Performance Test: The Elder Scrolls III: Morrowind

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The 3rd installment to the Elder Scrolls franchise is proving to be very successful. Since it’s premiere over 1 year ago, there have been two expansion packs (Tribunal and Bloodmoon), countless modifications, and even inspired some pretty humorous plugins and comics. Since it doesn’t seem like this game is going to vanish any time soon, it’s important to continually evaluate modern videocards against this expansive game.

The Elder Scrolls III: Morrowind

Once again, I am using Balmora as the “benchmark” town because of its large number of NPCs and buildings (great for back-face culling testing), and a large pixel-shaded river running through it.


  • 50% view distance (default)
  • Pixel-shading ON
  • Real-time shadows OFF

Morrowind 1024x768 benchmark results.
* FX5600 set to 6XS anti-aliasing. **Playable FPS: ~20 FPS or higher.

Morrowind 1600x1200 benchmark results.
* FX5600 set to 6XS anti-aliasing. **Playable FPS: ~20 FPS or higher.

General Remarks
As with Freelancer, we’re seeing NVIDIA cards being significantly beaten by the ATI cards. Though it is a bit unfair to compare the Radeon 9700 to the rest, the other Radeon (9500) does better than both the FX5600 and Ti4800SE which are all in the same class.

Radeon 9700
The results of this test are pretty amazing for this card. It managed a solid 30 FPS in every test it ran, even with the highest details on the highest resolution! For those of you who have played this game, you know that it’s meant to be played at a high resolution with all the details.

Again I have to emphasize this… the Radeon 9700 is able to play Morrowind at 1600×1200 with 6xAA and 16xAF without a problem! For those fans of Morrowind out there, this is a huge bonus! Mud crabs never looked better. 🙂

Radeon 9500
Here we see behaviour similar to what is seen in Freelancer. The Radeon 9500 performs remarkably close to the Radeon 9700 until it hits 1600×1200 with anti-aliasing turned on. Once you cross the 2×0 threshold, performance drops drastically – menus are harder to navigate and you feel like you’re walking the streets like a drunkard. I suggest staying with 1024×768 and turning on all the details or try 1600×1200 with 0x8 and adjust the settings.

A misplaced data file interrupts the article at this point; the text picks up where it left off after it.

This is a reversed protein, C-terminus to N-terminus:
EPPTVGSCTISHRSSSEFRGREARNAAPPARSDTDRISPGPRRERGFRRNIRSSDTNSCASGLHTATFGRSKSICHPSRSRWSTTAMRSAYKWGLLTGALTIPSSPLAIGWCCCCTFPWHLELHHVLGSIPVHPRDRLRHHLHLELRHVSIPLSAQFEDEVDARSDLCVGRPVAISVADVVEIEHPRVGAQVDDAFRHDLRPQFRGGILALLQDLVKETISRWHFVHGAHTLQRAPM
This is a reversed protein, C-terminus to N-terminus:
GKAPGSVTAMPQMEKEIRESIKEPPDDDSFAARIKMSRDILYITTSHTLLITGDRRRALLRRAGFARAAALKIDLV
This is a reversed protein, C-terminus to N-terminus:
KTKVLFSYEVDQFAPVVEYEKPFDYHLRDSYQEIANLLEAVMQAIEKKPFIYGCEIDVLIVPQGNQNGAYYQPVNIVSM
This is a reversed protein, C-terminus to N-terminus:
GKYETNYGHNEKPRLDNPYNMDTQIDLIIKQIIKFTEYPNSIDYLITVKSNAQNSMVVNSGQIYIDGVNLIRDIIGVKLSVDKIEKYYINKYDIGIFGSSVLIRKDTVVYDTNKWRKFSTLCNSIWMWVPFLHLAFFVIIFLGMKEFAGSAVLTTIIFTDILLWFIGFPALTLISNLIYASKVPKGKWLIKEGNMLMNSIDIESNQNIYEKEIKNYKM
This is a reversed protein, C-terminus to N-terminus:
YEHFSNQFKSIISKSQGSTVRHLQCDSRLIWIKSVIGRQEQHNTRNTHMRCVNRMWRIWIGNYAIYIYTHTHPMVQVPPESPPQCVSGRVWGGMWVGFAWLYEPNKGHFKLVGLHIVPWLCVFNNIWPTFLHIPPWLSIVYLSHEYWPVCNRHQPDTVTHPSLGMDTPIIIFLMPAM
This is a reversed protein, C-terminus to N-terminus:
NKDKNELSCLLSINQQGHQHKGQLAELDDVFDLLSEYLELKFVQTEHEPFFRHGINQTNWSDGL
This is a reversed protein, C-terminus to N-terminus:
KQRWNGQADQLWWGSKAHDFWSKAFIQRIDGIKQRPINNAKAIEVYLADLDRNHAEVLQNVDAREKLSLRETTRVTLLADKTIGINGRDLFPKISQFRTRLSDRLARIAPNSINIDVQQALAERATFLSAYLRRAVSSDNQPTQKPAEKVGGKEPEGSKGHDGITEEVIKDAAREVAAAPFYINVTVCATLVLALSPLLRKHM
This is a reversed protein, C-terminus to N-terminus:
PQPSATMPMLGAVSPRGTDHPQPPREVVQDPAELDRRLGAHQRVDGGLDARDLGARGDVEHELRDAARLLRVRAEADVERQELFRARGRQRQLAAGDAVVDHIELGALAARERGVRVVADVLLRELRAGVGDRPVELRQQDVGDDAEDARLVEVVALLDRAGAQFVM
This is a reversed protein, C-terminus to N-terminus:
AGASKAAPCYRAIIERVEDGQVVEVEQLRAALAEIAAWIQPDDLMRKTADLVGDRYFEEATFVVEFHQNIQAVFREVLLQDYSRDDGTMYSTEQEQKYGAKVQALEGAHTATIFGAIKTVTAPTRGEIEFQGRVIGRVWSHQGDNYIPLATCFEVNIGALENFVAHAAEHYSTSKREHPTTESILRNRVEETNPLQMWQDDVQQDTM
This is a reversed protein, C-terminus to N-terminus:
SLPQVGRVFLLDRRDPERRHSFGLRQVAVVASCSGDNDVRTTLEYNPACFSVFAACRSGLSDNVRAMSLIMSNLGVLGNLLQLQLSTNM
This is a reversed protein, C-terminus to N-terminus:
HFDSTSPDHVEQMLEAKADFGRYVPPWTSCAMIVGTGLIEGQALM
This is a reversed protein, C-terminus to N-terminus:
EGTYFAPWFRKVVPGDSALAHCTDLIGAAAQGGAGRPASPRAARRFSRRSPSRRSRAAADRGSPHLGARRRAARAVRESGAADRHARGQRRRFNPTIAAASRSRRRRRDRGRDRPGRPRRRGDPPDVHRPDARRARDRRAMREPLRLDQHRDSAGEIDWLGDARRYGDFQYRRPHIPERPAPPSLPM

The FX5600 is pretty good up to and including 4×0 at 1024×768. But at 4×8 and higher, I started to notice some slow-downs when facing towards the center of the city and got progressively worse. At 1600×1200, 0x0 AAxAF is the only playable option (but you can try 8AF and adjust the view distance a little).

The FX5200 can only play this game at 1024×768 with 0x0 to 0x8. Though these results may not look very impressive for the seasoned gamer, it’s not bad for those general users who want to pick up this game from time to time. I suggest playing at lower resolutions or adjust your view-distance settings if you want to play at 1024×768.

Once again we see the Ti4800SE trading blows with the FX5600. Due to the method used to collect the avaerage frame rates, it’s impossible to declare if the Ti4800SE is the winner in Morrowind. At best we can say that the Ti4800SE is equally matched to the FX5600 at 1024×768 and at 1600×1200.

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